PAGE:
Q&A: How are Covid travel rules being policed at Irish airports?

A policy or spot-checking for health documentation is operating at Dublin Airport

The Department of Justice says the Border Management Unit at Dublin Airport has significantly increased the level of spot-checking of arriving passengers in recent days. Photograph: Dara Mac Dónaill

Many airline passengers have recounted their experiences this week of travelling through Irish airports without being asked for documentation relating to Covid controls. But what exactly are the rules for travel, and how are they meant to be policed?

Ireland imposed new travel restrictions last week to respond to the potential threat of the Omicron variant of Covid-19.

All people travelling to Ireland are required by law to complete a Passenger Locator Form (PLF) prior to travel.

Information sought includes the mobile phone number the person will be using in Ireland, email address, place of residence while in the country and flight or ferry details.


People are required to declare if they have proof of vaccination or of recovery from Covid-19 in the past 180 days.

What else do passengers need?

From December 5th those travelling into Ireland must have evidence of a pre-departure negative PCR test taken no more than 72 hours prior to arrival or evidence of a professionally administered antigen test taken no more than 48 hours prior to arrival.

After completing a PLF a receipt is sent via email and passengers should be asked by their airline or ferry company to show this before boarding a plane or ferry.

How is it being policed?

The Department of Transport will tell the Oireachtas Transport Committee on Wednesday that it has engaged with all carriers on the introduction of the requirement that all arrivals to Ireland produce evidence a negative Covid-19 test.

The Department told the carriers of the additional requirements to carry out pre-boarding checks for compliance.

Passengers may be required to show their EU Digital Covid Certificate - which shows they are either fully vaccinated or recovered from Covid-19 as well as proof of a negative test when they arrive at Dublin Airport.

All passengers arriving into Ireland were checked for health documentation prior to the reopening of non-essential travel on July 19th. However, spot checking was implemented after that to avoid long queues at immigration.

The Department of Justice says the Border Management Unit at Dublin Airport has significantly increased the level of spot-checking of arriving passengers in recent days.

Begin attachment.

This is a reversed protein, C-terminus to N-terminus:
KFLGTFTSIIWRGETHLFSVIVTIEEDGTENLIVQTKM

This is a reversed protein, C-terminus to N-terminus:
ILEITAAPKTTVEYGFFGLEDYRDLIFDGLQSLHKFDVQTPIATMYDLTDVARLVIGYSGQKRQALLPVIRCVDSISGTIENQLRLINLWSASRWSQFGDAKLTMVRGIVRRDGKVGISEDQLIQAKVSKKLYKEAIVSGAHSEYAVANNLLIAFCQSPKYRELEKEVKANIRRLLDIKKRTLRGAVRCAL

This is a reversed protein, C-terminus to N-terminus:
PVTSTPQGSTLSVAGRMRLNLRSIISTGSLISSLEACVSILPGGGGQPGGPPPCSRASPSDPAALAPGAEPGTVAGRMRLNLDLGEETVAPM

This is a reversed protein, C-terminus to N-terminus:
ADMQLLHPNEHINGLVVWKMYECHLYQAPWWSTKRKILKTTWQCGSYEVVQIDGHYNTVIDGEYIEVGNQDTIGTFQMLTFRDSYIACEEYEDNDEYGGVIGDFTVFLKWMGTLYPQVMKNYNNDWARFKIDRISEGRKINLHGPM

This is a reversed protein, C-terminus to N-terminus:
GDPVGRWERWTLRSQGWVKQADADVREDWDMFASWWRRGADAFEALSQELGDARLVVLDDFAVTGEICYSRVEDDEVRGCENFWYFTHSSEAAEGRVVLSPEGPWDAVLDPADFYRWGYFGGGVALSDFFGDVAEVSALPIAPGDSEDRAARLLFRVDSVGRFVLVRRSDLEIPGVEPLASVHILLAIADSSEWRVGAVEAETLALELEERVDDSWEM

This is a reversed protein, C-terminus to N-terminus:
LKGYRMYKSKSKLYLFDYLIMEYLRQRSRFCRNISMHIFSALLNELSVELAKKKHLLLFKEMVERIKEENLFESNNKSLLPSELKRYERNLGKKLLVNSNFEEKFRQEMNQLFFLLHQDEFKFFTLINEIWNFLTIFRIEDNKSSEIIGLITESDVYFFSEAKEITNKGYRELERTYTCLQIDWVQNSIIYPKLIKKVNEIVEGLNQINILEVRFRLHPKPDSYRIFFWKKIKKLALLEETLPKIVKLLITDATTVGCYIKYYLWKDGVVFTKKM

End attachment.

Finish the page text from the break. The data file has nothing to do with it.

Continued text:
This has not resulted in any significant increase in detections of non-compliance and compliance rates are said to be “very high”.

What additional rules are there for people travelling from “scheduled states” that have been linked to the Omicron outbreaks?

From the start of December there has been a requirement on passengers coming from seven southern African countries to home quarantine on arrival to Ireland.

The countries are South Africa - where Omicron was first officially identified - Botswana, Eswatini, Lesotho, Mozambique, Namibia and Zimbabwe.

Post-arrival PCR tests are required for all passengers from these scheduled countries on day two and day eight without exemption.

The HSE contacts passengers to arrange PCR testing using the details they provided on their PLF.

If the post arrival tests are negative the individual can leave home quarantine at day ten.

If the test is positive the passenger is required to home quarantine for 10 days from the date of the positive test.

Is anyone checking that people are quarantining at home?

It is unclear what level of monitoring there is on compliance with the home quarantine rules.

The Irish Times sent a query to the Department of Health and other Departments on the matter but they did not immediately reply.

There were significant levels of non-compliance when home quarantine rules were previously in place.

Almost half of passengers that arrived last December and in early January, who were contacted by phone to confirm their place of residence either failed or refused to do so.

The Dáil has passed legislation allowing for the return of Mandatory Hotel Quarantine (MHQ) if the Government believes it is needed for a limited time.

Cormac McQuinn

Cormac McQuinn

Cormac McQuinn is a Political Correspondent at The Irish Times